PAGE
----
Seeking Something Old in Something New

When one has lost a cherished relationship they tend to seek a new one. But the new must have elements of the old. All Intimate relations involve satisfaction of needs for the warmth and comfort experienced in childhood. That is, satisfaction of basic, old needs are are a key aspect of all close relations. While the person who can satisfy those needs may be a new person, they still have to met the old, unchanging needs. All of our intimate relations serve the same function regardless of who the other person is.

A barrier to forming new bonds after old ones are severed is feeling of regret and perhaps guilt about the ending of the old connection. This means we may find it hard to be open to a new relationship. So, our basic unchanging needs will go unsatisfied for a long time. Depression, loneliness and despair will occur. How can one overcome this? Somehow we have to honor our needs. Realise that they are universal requirements for life. Denial of our needs is a denial of life. Knowing this can put one in touch with life outside the 3-D. One needs to connect to the ‘spiritual’ side of things. This is a basic need too.

Sophistication

I wrote a book called ‘Sophistication’. It actually was the runner up in the New Mexico-Arizona Book Co-Op competition. It was imagined to be a ‘self-help’ book. It is perhaps of some help to people wanting to make good, sophisticated decisions in life. But the book is not a typical self-help book. It makes some fun of such books. For instance these books almost always have some list of rules you need to follow in order to achieve success, popularity, spirituality, and so on. I satirize this kind of thing in ‘Sophistication’. It is so facile. In any case, the book that won the self-help category was called “49 Rules for Overcoming Heroin Addiction”. Somehow the judges were unable to get the joke. The winner did exactly what I was lampooning in my book. In contrast I have a list of 6 clever rules to achieve sophistication:

  1. Never believe that anything is caused by merely one thing.
  2. Never say thank you after someone thanks you.
  3. Never try to be normal,
  4. Never try to be abnormal.
  5. Don’t do what doesn’t work.
  6. Do what you want to do.

Now, this list might give you a sense of what the book ‘Sophistication’ is like. When I tried to enter another book contest I was told my book fit into no known category of books and, hence, I was excluded from the contest. When I said, “Isn’t a unique, one of kind book a great thing?. I was told it would not be fair to the other contestants. This the world we live in now.

Buy the book. You’ll love it

https://www.amazon.com/Sophistication-W-M-Bernstein/dp/1519142129

http://williambernstein.com

Do You Consult Astrologers or Tarot Card Readers?

I wrote two days ago about two different ways people use to comfort themselves. One is getting comfort from themselves or other people. The other is asking god for help. The latter method involves appealing not to a human being but to a giant force that is thought to have created the entire world and should thereby be able to solve any problem. When a problem seems too great to overcome by oneself or other mortals, people often turn to the universe or god to help us. Awful problems for which we seem to need divine intervention include losing a spouse, losing children, terminal disease, and so on. These things no person can undo.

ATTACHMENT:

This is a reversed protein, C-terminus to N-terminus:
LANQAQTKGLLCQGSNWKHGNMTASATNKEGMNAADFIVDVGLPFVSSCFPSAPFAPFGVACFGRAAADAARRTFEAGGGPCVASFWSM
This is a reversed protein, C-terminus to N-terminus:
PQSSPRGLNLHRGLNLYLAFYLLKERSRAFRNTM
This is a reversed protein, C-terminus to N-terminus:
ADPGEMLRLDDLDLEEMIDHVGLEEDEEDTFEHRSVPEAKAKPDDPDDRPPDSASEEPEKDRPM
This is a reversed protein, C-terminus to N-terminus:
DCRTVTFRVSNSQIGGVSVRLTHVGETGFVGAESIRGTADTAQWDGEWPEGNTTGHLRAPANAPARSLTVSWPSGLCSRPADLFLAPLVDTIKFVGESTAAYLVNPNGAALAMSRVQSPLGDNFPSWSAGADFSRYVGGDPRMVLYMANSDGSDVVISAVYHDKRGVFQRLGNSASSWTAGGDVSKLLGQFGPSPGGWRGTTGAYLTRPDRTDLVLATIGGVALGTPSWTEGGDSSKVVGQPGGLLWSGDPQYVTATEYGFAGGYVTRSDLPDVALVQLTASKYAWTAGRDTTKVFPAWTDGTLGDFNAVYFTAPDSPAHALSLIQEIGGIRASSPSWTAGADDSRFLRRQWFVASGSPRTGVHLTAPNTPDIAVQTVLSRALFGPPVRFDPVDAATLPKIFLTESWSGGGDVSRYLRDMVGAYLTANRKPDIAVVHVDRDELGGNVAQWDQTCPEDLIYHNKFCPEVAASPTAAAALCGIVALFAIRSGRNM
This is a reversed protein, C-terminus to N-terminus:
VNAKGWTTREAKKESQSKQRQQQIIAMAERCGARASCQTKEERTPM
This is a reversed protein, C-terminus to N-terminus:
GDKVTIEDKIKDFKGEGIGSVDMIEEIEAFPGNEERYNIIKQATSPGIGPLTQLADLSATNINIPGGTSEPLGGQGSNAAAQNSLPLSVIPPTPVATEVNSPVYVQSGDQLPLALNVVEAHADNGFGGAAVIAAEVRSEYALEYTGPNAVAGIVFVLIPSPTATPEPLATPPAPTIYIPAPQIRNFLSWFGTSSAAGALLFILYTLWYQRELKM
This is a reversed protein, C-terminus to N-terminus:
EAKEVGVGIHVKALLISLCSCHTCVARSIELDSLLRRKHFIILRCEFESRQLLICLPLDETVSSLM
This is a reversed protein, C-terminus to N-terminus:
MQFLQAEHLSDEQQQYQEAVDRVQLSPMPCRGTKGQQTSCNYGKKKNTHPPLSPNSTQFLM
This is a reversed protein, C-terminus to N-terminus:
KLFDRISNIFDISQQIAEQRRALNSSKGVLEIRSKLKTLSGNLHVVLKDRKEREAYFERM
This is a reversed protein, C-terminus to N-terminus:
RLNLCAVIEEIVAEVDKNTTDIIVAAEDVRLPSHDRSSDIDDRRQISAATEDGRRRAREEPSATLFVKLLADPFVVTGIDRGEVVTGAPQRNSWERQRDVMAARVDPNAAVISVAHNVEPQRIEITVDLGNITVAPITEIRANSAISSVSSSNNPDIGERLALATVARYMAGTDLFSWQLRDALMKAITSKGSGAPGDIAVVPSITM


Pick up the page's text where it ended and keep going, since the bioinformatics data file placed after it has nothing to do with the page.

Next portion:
Besides god proper, there are other systems of belief that people seek out when help seems unavailable in the 3-D world. These include astrology, tarot cards, fortune tellers, and other so called ‘mystical’ or ‘occult’ methods. These sorts of comfort systems involve an appeal to the mysterious forces of the universe, as do appeals to god. Belief in the occultism is often called ‘spiritual’. Many people today say, “I am spiritual, not religious”. So there is an assumption that belief in god, which is central to all religions, is not the same as belief in, for example, astrology. But both sorts of things involve some belief in the power of invisible forces.

Tarot card readings can no doubt help one feel better when there are no obvious solutions to their problems. Most of the tarot and astrology experts on the internet make predictions and give advice that are comforting. Of course, this increases business. No one wants to hear from a psychic or anyone else that the future looks gloomy. Practitioners of spiritual practices explain this bias by imaging that ,in the end, spirits will make everything okay. This assumption is not too different from that made by religions. But religious faith usually includes the idea that if one’s behavior has been sinful, it may take some special effort to get god to help you out. You might go to hell perhaps. In some contrast, spiritualism has less rules. Everything will be okay eventually, regardless of how much of a miscreant one has been.

Some say, “Everything happens for a reason” Now that doesn’t seem especially profound. Of course everything happens for a reason if you believe in causality. What happens today is caused by something that happened previously. But religious and spiritual traditions suspend the usual rules of causality prefered by science. Scientists would think that if a giant rock rolls over you, it is likely you’ll never get up again. But religious or occultist might imagine that the rock fell on you due to your ‘karma’ or ‘god’s will’. These things plays out in the long run. Bad and good karma , and good and sinful behavior will influence what happens in the long run.But as the economist John Maynard Keynes said, “The long run is a misleading guide to current affairs. In the long run we are all dead.” And that kind of sums this all up. Death seems inevitable unless one imagines that one’s soul never dies. This is, more or less, what both religionist and spiritualists think. Isn’t it?